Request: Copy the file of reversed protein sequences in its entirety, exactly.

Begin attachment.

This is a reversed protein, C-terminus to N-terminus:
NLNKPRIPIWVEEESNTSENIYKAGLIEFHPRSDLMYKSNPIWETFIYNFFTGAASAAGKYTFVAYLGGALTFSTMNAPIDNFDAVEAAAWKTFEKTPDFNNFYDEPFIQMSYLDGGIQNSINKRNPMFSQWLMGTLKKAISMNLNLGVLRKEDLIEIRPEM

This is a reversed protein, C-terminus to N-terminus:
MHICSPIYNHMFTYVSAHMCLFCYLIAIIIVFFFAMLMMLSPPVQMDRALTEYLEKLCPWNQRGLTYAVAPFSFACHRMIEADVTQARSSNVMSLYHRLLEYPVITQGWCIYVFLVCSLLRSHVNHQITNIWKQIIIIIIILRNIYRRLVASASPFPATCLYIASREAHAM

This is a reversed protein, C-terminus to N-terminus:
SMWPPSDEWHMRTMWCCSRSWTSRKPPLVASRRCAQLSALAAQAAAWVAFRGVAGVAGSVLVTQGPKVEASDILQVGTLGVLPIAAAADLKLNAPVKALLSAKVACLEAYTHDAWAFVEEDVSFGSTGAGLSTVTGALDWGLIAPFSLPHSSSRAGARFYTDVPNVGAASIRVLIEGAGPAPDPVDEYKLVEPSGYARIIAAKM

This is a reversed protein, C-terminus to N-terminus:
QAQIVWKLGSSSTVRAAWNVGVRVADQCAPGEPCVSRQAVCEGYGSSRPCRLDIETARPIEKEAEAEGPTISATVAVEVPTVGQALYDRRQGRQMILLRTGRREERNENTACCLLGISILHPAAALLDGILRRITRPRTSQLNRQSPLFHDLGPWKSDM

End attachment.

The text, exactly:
This is a reversed protein, C-terminus to N-terminus:
NLNKPRIPIWVEEESNTSENIYKAGLIEFHPRSDLMYKSNPIWETFIYNFFTGAASAAGKYTFVAYLGGALTFSTMNAPIDNFDAVEAAAWKTFEKTPDFNNFYDEPFIQMSYLDGGIQNSINKRNPMFSQWLMGTLKKAISMNLNLGVLRKEDLIEIRPEM

This is a reversed protein, C-terminus to N-terminus:
MHICSPIYNHMFTYVSAHMCLFCYLIAIIIVFFFAMLMMLSPPVQMDRALTEYLEKLCPWNQRGLTYAVAPFSFACHRMIEADVTQARSSNVMSLYHRLLEYPVITQGWCIYVFLVCSLLRSHVNHQITNIWKQIIIIIIILRNIYRRLVASASPFPATCLYIASREAHAM

This is a reversed protein, C-terminus to N-terminus:
SMWPPSDEWHMRTMWCCSRSWTSRKPPLVASRRCAQLSALAAQAAAWVAFRGVAGVAGSVLVTQGPKVEASDILQVGTLGVLPIAAAADLKLNAPVKALLSAKVACLEAYTHDAWAFVEEDVSFGSTGAGLSTVTGALDWGLIAPFSLPHSSSRAGARFYTDVPNVGAASIRVLIEGAGPAPDPVDEYKLVEPSGYARIIAAKM

This is a reversed protein, C-terminus to N-terminus:
QAQIVWKLGSSSTVRAAWNVGVRVADQCAPGEPCVSRQAVCEGYGSSRPCRLDIETARPIEKEAEAEGPTISATVAVEVPTVGQALYDRRQGRQMILLRTGRREERNENTACCLLGISILHPAAALLDGILRRITRPRTSQLNRQSPLFHDLGPWKSDM